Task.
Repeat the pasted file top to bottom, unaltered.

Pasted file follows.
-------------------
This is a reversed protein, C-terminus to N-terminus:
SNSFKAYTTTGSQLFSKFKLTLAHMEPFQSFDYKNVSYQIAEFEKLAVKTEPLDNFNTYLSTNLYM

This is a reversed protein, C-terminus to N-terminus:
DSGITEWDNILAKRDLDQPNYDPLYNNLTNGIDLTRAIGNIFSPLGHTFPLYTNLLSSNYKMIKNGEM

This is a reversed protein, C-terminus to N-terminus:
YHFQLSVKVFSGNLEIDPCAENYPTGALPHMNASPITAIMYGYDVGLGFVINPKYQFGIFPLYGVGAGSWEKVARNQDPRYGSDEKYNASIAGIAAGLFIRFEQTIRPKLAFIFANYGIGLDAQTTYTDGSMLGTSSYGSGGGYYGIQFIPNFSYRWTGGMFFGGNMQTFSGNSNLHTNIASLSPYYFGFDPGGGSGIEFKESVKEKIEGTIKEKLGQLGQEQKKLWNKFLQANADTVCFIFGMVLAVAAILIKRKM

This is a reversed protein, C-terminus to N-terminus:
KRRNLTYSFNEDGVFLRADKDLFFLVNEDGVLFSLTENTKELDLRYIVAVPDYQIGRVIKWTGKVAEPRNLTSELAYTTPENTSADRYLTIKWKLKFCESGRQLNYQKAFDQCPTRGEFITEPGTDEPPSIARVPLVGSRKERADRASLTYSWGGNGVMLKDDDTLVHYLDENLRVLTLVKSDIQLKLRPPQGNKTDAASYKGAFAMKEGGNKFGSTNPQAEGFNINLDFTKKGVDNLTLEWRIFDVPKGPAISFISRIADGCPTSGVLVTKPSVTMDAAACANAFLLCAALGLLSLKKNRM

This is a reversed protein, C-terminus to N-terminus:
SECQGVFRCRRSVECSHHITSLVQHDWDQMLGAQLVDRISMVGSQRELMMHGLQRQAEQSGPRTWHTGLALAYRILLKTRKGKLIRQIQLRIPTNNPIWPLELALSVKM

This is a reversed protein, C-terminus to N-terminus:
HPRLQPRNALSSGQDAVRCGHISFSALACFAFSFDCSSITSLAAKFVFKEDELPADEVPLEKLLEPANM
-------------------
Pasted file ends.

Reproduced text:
This is a reversed protein, C-terminus to N-terminus:
SNSFKAYTTTGSQLFSKFKLTLAHMEPFQSFDYKNVSYQIAEFEKLAVKTEPLDNFNTYLSTNLYM

This is a reversed protein, C-terminus to N-terminus:
DSGITEWDNILAKRDLDQPNYDPLYNNLTNGIDLTRAIGNIFSPLGHTFPLYTNLLSSNYKMIKNGEM

This is a reversed protein, C-terminus to N-terminus:
YHFQLSVKVFSGNLEIDPCAENYPTGALPHMNASPITAIMYGYDVGLGFVINPKYQFGIFPLYGVGAGSWEKVARNQDPRYGSDEKYNASIAGIAAGLFIRFEQTIRPKLAFIFANYGIGLDAQTTYTDGSMLGTSSYGSGGGYYGIQFIPNFSYRWTGGMFFGGNMQTFSGNSNLHTNIASLSPYYFGFDPGGGSGIEFKESVKEKIEGTIKEKLGQLGQEQKKLWNKFLQANADTVCFIFGMVLAVAAILIKRKM

This is a reversed protein, C-terminus to N-terminus:
KRRNLTYSFNEDGVFLRADKDLFFLVNEDGVLFSLTENTKELDLRYIVAVPDYQIGRVIKWTGKVAEPRNLTSELAYTTPENTSADRYLTIKWKLKFCESGRQLNYQKAFDQCPTRGEFITEPGTDEPPSIARVPLVGSRKERADRASLTYSWGGNGVMLKDDDTLVHYLDENLRVLTLVKSDIQLKLRPPQGNKTDAASYKGAFAMKEGGNKFGSTNPQAEGFNINLDFTKKGVDNLTLEWRIFDVPKGPAISFISRIADGCPTSGVLVTKPSVTMDAAACANAFLLCAALGLLSLKKNRM

This is a reversed protein, C-terminus to N-terminus:
SECQGVFRCRRSVECSHHITSLVQHDWDQMLGAQLVDRISMVGSQRELMMHGLQRQAEQSGPRTWHTGLALAYRILLKTRKGKLIRQIQLRIPTNNPIWPLELALSVKM

This is a reversed protein, C-terminus to N-terminus:
HPRLQPRNALSSGQDAVRCGHISFSALACFAFSFDCSSITSLAAKFVFKEDELPADEVPLEKLLEPANM